Scottish ministers meet Edinburgh council leaders
Scottish ministers have met the new Edinburgh Council leaders as part of a series of get-togethers with Scotland's 32 council administrations.
Finance Secretary John Swinney and Local Government Minister Derek Mackay said they wanted to work effectively with local authorities.
Labour and the Scottish National Party have struck a coalition deal to run Edinburgh City Council.
The council had previously been run by the Liberal Democrats and SNP.
However, following the council election at the beginning of May, Labour secured 20 seats and the SNP came out with 18 from a total of 58 seats.
At their meeting, the Scottish ministers discussed a variety of issues with Edinburgh Council leader Andrew Burns; deputy council leader Steve Cardownie and chief executive Sue Bruce.
After the get-together Mr Swinney warned that it was important that "we adjust to substantial reductions in the overall Scottish budget, as pressures on public services increase".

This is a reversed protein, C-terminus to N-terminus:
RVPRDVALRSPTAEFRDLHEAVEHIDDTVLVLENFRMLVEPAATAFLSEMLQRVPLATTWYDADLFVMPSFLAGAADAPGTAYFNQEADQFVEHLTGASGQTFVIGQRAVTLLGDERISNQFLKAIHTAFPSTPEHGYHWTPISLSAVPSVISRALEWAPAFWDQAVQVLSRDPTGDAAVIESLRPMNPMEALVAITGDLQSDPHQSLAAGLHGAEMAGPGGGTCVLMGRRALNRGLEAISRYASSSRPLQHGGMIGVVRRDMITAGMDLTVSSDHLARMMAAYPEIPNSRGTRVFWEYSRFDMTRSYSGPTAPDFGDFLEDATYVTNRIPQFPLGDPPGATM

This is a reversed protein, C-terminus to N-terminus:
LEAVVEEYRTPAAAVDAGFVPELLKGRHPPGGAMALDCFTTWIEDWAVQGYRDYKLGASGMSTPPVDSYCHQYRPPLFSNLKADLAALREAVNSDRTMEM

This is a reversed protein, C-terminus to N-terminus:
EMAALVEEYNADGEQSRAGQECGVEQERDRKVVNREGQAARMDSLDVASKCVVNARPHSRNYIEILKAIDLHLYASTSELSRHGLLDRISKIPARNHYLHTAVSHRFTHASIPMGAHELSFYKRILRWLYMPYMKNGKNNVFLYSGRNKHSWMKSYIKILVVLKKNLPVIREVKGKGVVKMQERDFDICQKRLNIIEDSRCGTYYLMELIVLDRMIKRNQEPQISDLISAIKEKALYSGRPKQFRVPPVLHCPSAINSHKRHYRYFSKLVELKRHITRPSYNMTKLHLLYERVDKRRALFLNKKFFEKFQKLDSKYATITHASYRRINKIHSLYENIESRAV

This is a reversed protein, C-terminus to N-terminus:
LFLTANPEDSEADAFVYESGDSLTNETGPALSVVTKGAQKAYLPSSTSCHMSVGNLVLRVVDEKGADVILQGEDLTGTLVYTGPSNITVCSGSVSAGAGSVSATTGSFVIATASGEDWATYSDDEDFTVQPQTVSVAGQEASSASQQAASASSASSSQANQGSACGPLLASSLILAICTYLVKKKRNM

He added: "Today we had a productive meeting with Edinburgh council leaders who share this government's commitment to improve the lives of individuals and families, and to tackle inequality and deprivation.
"Our approach to public service reform is key to achieving this and there already good examples of joined-up action in Edinburgh.
"Building a partnership for progress across the country will be essential as we work together to address challenges of the tight public sector spending climate, which is why I look forward to working with new administrations and new council leaders in the years ahead."
Labour's Councillor Burns said he was pleased to welcome the ministers to the city chambers.
He added: "Our coalition is firmly committed to working in a co-operative way while listening and working with local people and other stakeholders to improve how decisions are made.
"We have over 50 pledges to the people of Edinburgh and we outlined our coherent programme and commitment to delivering those to the ministers."
Mr Swinney and Mr Mackay plan to visit all of Scotland's councils over the coming months.
The majority of local authorities are led by coalitions or in minority control.
Compared with the position before the election, Labour now has a say in the running of 16 administrations; the SNP comes in at 13; the Tories 10; the Lib Dems four and independents nine.